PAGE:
The 1, 2 Hydride Shift

The 1, 2 Methyl Shift

Other Examples: Ring Expansion and Insignificant Rearrangements

Reactions of Alkynes with Water

 Addition of water to alkynes results to ketones.

3. Addition of Halogens
 The halogens Cl2 and Br2 add to alkenes though at first it is not obvious that they are electrophiles.

 However, the bond joining the two halogen atoms is relatively weak and, therefore, easily broken.
 When the electrons of the alkene approach a molecule of the halogen atoms, it accepts the electrons and
releases the shared electrons to the other halogen atom.

 Therefore, in an electrophilic addition reaction, Br2 behaves as if it were Br+ and Br-, and Cl2 behaves as if it
were Cl+ and Cl-.


 Vicinal dihalides are formed, meaning that the halogens are located in adjacent carbons.
 Since no carbocation is formed, there are no rearrangements involved.
 However, when the solvent of the reaction is not an inert solvent like CH2Cl2 but water, another reaction
known as the Halohydrin Formation takes place.

Question: Why does this reaction take place? Why does water interfere?


Reaction of Alkynes with Halogens

 Cl2 and Br2 also add to alkynes and this often results to a tetra halo alkane.

Word of Caution:

Do not memorize the products of alkene addition reactions. Instead, for each reaction, ask yourself, “What is the
electrophile?" and “What nucleophile is present in the greatest concentration?”

4. Oxymercuration-Reduction
 Hydration reactions as seen above are often used in industry to produce alcohols. However, in the
laboratory, we often use the oxymercuration-reduction reaction to produce alcohols from alkenes.

Advantages over Hydration:

a) No acid catalysts are required.
b) There are no carbocations formed and hence no rearrangements.


Reduction Reactions:
 Notice that sodium borohydride (NaBH4) converts the C-Hg bond into a C-H bond.
 A reaction that increases the number of C-H bonds or decreases the number of C-O, C-N, or C-X bonds in a
compound (where X denotes a halogen), is called a reduction reaction.
 NaBH4 is a reducing agent.
Oxymercuration-Reduction of Alkynes
 This reaction of alkynes if fairly similar to hydration of alkynes.


5. Hydroboration-Oxidation
 Borane (BH3) a neutral molecule, is an electrophile because boron has only six shared electrons in its valence
shell. Boron, therefore, readily accepts a pair of electrons in order to complete its octet.
 When the addition reaction is over, an aqueous solution of sodium hydroxide and hydrogen peroxide is
added to the reaction mixture, and the resulting product is an alcohol.

 This reaction involves the formation of alcohols from alkenes in an Anti-Markovnikov fashion.


 The addition of borane to an alkene is an example of a concerted reaction.
 The end result is replacement of boron by an OH group. Because replacing boron by an OH group is an
oxidation reaction, the overall reaction is called hydroboration– oxidation.
 An oxidation reaction increases the number of C-O, C-N, or C-X bonds in a compound (where X denotes a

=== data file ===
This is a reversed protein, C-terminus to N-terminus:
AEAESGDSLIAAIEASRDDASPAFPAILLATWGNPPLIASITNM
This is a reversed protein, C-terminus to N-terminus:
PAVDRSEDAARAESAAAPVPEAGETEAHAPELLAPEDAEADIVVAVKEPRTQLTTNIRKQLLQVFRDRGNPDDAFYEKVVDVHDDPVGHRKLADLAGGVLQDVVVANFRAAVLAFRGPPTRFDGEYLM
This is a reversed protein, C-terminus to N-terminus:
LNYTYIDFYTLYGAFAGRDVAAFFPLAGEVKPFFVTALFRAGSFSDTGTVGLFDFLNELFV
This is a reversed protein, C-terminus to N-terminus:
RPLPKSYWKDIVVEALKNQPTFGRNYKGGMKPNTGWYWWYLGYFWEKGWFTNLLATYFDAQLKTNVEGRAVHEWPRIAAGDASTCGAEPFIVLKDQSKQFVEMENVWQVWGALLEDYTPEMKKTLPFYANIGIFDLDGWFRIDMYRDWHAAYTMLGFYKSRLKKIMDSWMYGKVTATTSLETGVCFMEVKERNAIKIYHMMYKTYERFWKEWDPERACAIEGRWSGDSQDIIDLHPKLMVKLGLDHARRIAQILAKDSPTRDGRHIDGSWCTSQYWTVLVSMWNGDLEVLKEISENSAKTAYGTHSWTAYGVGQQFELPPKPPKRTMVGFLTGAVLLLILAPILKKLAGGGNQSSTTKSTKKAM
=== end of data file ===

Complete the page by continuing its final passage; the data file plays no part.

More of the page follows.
halogen), or it decreases the number of C-H bonds.

 Carbocation rearrangements do not in this type of reaction.

Hydroboration-Oxidation Reaction of Alkynes

 The mechanisms follow essentially those of the alkenes.
 Since the alkyne reacts in an Anti-Markovnikov fashion, it results to an aldehyde instead of a ketone if
terminal alkynes are used.


6. Addition of Peroxides
 If peroxide is added to the reaction, the orientation will switch from Markovnikov to Anti-Markovnikov.


 Peroxide reverses the order of addition because it changes the mechanism of the reaction in a way that
causes Br. to be the electrophile.


 As seen from above, when the Br radical attaches to the primary carbon (violates Markovnikov’s Rule) it
creates a secondary radical which is more stable than if the result of the reverse situation.
 Also, there are no carbocation rearrangements when peroxides are added.

7. Addition of Hydrogen
 In the presence of a metal catalyst such as platinum, palladium, or nickel, hydrogen (H2) adds to the double
bond of an alkene to form an alkane.
 Without metal catalysts, tremendous amounts of energy would be needed to break the H-H bond.


 The addition of hydrogen is called hydrogenation. Because the preceding reactions require a catalyst, they
are examples of catalytic hydrogenation.
 The metal catalysts are insoluble in the reaction mixture and therefore are classified as heterogeneous
 When hydrogenated, different alkenes will release different amounts of heat. Such heat is termed heat of

 In general, the smaller the heats of hydrogenation, the more stable the alkene.
 It is apparent that alkyl substituents bonded to the carbons of an alkene have a stabilizing effect.
 Therefore, the more alkyl substituents bonded to the carbons of an alkene, the greater is its stability or in
terms of hydrogens, the statement is, the fewer hydrogens bonded to the carbons of alkene, the greater is
its stability.

Question: cis and trans alkenes have two groups attached. Which is more stable?

Addition of Hydrogen to Alkynes

 The mechanism of this reaction is similar to that of alkenes.
 The reaction usually proceeds to the alkane level and cannot be stopped at the alkene level.


 Internal alkynes can usually form either a cis or trans product, therefore, special reactions were develop to
control product stereochemistry.

Synthesis of Cis-alkenes
 The reaction can be stopped at the alkene stage if a “poisoned” (partially deactivated) metal catalyst is used.
 The most commonly used partially deactivated metal catalyst is Lindlar catalyst, which is prepared by
precipitating palladium on calcium carbonate and treating it with lead(II) acetate and quinoline.
 This reaction results to a cis-alkene.

Synthesis of Trans-alkenes
 Similarly, internal alkynes can be converted into trans-alkenes with the use of sodium (Na) in liquid ammonia
at -78oC.